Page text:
by Adam Tucker, Staff Writer
Photo Credit, Jarred Gastreich
Students and Neighbors Pick Next Possible US President
She waited to vote for over two hours yesterday. A registration problem forced Maraela Vargas to travel to three different polling locations to cast a single vote. Her ballot was then rejected five times from undervoting causing her to almost completely give up and go home. On the sixth try her ballot was accepted, her voice was heard. Vargas was inspired to vote yesterday after her brother in the Dominican Republic – who suffers from ALS, called her and convinced her to vote. She said if he was able to do it under his circumstances, then she would have no excuse either. “When you don’t vote, you won’t be a part of the solution, you’re part of the problem,” said Vargas.
Vargas, like many others from the 46th ward came to Truman yesterday to vote in the Illinois primary. Voters casted their vote on a single candidate to represent their political party in the general election this November. They also voted for local positions ranging from a seat in the State Senate to State’s Attorney. The polls opened at 6am and closed at 7pm bringing first time voters and political junkies together, all with different motivations for voting. Poll watcher Leila Raab said she witnessed a Vietnamese woman become a first time voter after enlisting help from a translator found on campus.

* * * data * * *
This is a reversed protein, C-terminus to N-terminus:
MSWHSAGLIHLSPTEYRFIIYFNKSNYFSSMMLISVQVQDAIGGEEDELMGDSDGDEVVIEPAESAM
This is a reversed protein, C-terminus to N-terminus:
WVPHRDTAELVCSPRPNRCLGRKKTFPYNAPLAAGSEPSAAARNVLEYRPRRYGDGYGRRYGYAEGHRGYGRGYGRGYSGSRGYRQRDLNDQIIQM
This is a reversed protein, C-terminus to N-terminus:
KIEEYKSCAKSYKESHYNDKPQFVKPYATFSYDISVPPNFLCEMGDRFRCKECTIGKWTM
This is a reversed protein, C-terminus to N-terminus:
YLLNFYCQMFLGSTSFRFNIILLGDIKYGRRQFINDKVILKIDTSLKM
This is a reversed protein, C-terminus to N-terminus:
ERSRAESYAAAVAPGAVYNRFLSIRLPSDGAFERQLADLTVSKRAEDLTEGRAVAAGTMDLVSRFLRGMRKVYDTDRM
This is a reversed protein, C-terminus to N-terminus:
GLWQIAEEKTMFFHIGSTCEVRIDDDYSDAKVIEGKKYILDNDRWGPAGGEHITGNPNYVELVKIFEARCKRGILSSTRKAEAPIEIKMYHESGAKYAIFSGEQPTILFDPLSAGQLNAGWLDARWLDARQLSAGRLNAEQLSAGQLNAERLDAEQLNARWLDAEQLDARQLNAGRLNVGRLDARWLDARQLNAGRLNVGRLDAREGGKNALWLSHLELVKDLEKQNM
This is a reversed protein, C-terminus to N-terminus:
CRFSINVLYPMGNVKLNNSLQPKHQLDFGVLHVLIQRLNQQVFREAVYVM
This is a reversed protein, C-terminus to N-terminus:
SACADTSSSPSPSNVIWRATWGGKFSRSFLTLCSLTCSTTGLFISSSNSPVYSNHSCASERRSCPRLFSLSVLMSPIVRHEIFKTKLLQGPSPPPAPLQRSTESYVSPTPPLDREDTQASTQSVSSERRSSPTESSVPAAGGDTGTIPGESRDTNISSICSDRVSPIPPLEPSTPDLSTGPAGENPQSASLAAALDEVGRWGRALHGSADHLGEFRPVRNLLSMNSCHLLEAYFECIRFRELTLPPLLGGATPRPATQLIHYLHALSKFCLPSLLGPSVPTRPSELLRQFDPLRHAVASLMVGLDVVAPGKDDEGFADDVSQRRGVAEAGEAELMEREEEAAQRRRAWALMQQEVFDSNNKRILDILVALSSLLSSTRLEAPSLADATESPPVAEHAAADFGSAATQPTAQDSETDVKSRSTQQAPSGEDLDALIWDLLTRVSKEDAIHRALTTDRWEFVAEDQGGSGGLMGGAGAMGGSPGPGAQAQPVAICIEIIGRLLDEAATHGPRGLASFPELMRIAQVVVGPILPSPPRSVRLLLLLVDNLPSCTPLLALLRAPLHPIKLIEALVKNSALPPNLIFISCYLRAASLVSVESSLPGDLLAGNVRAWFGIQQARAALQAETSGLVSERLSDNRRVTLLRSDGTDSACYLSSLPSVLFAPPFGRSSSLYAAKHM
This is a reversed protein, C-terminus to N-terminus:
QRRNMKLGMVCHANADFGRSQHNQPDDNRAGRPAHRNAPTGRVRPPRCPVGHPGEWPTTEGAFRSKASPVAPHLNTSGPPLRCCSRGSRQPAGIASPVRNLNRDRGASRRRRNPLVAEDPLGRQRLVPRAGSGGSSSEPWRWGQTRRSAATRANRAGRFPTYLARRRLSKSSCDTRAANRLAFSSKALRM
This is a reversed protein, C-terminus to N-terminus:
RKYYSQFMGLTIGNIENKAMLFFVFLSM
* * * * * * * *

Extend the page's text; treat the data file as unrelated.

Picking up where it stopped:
First time Illinois voter and Truman student Alexis Hartig both registered and voted on the same day. “I feel like we are in a moment in time where people need to pay attention.” Other students like Enida Moore opted to not vote at all saying, “Votes don’t matter. The government is going to choose who they want anyway.”
Some voters like Frank Ativie, go beyond just voting by campaigning in front of his polling place for a candidate. “If I don’t campaign, maybe my candidate won’t be re-elected,” said Ativie. After the polls closed Ativie said he was excited to watch the results come in at his candidates’ victory party.
Some voters preferred candidates that placed first at the end of the night, while others fell by the wayside. All those that participated still enjoyed the process. “I came for the popcorn and stayed for the politics!” said Hartig.